- Tea Knowledge
The tall and refined 'palace lamp' form here gains something of a down-to-earth feel. One senses the human touch in the bowing of its medium-thin walls, while the lid projects strongly from the pot's rim, as if a secure cover for the light (of radiant leaves, presumably) inside. The typically slender handle and spout, on the other hand, contrast with delicacy, and the medium-thin walls may suit Taiwanese oolongs and other aromatic teas which are best brewed hot but cooled rapidly. Should finer leaves be used, a built-in clay ball filter should sift larger particles from the finished infusion, and the stream projects in a pleasant arc into a waiting pitcher or cup. Let it brighten your day with brilliant tea.
The precious Lao Zhuni (老朱泥) is a rare red ore extracted from the now closed mine in Xiaomeiyao (小煤窑), among the most famous sites for Yixing ore extraction. This Zhuni is particularly rare because the clay has been aged before being shaped into a teapot and fired, soaking and tempering the material. The suffix "lao" ("old" in Mandarin) refers to the long storage.
Zhuni shrinks significantly during firing, and the resultant density and superior heat retention recommends it for use with aromatic teas or those brewed with the hottest water, such as rolled oolongs or black teas.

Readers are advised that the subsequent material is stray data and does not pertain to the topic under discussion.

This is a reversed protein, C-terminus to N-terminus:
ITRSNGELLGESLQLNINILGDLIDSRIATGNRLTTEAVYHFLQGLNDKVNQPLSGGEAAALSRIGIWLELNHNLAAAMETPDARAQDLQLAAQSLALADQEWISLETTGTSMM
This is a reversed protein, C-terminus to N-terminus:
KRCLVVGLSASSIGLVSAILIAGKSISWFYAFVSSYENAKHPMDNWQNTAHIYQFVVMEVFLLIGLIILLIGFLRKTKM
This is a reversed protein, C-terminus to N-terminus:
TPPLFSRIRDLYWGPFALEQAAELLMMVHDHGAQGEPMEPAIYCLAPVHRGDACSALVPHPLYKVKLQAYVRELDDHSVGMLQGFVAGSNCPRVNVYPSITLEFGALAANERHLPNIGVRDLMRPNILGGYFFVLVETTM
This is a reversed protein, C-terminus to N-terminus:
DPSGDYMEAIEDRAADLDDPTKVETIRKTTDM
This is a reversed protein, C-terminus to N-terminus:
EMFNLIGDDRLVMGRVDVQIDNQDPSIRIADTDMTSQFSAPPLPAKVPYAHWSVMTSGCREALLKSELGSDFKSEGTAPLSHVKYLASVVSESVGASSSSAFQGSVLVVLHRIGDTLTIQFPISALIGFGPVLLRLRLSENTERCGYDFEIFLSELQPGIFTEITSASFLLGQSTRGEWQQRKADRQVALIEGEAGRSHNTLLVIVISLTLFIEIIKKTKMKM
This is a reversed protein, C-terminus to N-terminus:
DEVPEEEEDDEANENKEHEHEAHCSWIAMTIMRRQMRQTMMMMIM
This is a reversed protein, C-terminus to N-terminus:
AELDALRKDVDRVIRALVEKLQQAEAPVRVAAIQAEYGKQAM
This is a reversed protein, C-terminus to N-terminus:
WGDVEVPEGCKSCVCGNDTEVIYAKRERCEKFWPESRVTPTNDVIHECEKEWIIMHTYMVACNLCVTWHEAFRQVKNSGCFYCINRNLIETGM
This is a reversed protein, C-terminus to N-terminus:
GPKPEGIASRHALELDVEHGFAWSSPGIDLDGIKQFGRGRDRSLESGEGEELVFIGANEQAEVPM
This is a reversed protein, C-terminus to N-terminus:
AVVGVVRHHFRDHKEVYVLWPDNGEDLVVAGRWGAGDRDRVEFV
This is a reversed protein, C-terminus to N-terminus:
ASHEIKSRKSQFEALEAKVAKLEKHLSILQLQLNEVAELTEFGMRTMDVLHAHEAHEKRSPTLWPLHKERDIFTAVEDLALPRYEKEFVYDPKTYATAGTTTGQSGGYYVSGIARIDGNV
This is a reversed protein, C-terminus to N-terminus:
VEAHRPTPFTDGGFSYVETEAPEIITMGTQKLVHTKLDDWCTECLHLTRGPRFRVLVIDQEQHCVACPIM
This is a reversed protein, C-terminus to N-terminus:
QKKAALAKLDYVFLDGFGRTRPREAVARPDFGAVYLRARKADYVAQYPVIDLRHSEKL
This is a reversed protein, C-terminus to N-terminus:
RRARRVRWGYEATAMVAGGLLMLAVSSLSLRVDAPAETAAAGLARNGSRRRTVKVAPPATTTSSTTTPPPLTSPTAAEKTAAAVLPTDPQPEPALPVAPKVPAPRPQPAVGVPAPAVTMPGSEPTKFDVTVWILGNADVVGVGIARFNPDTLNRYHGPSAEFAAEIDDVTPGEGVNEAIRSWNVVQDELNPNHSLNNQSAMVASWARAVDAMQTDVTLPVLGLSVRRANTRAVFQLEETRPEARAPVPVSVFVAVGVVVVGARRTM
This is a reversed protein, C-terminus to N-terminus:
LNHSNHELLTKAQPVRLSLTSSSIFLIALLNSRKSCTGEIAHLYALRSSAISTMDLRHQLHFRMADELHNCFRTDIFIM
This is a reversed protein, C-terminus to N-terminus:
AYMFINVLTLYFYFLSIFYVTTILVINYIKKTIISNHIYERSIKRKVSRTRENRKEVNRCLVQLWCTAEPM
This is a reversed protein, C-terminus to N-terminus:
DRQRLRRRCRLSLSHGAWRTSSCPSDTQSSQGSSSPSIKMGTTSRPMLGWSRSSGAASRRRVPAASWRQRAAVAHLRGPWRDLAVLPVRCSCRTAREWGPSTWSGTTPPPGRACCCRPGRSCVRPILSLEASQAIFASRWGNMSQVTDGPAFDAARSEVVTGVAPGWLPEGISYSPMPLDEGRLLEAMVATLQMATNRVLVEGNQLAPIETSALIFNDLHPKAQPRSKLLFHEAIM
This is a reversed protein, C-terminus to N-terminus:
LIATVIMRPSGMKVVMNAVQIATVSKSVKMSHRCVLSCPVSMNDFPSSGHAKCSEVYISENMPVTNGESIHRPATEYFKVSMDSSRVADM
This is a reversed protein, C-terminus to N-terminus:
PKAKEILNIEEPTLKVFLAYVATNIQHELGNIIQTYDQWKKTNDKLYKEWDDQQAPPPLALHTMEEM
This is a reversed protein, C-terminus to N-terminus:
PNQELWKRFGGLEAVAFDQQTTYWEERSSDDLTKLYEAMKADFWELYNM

Why do I need a Yixing teapot?
The material and the shape of Yixing teapots are ideal for brewing tea. They bring out the tea flavor like no other tea vessel. Hand-made Yixing teapots are also valuable handicrafts sought after by collectors. Their value raises with time, usage and artist popularity.
Yixing teapots are made of a rare and depleting clay mined in the mountains near Yixing, a city in the Jiangsu province. The high density yet porous nature of the clay absorbs the smell of the tea brewed in it. For this reason, it is advised to use the pot with only one kind of tea (for instance with black teas or green teas). Bring your tea to the next level; allow yourself an authentic Yixing teapot.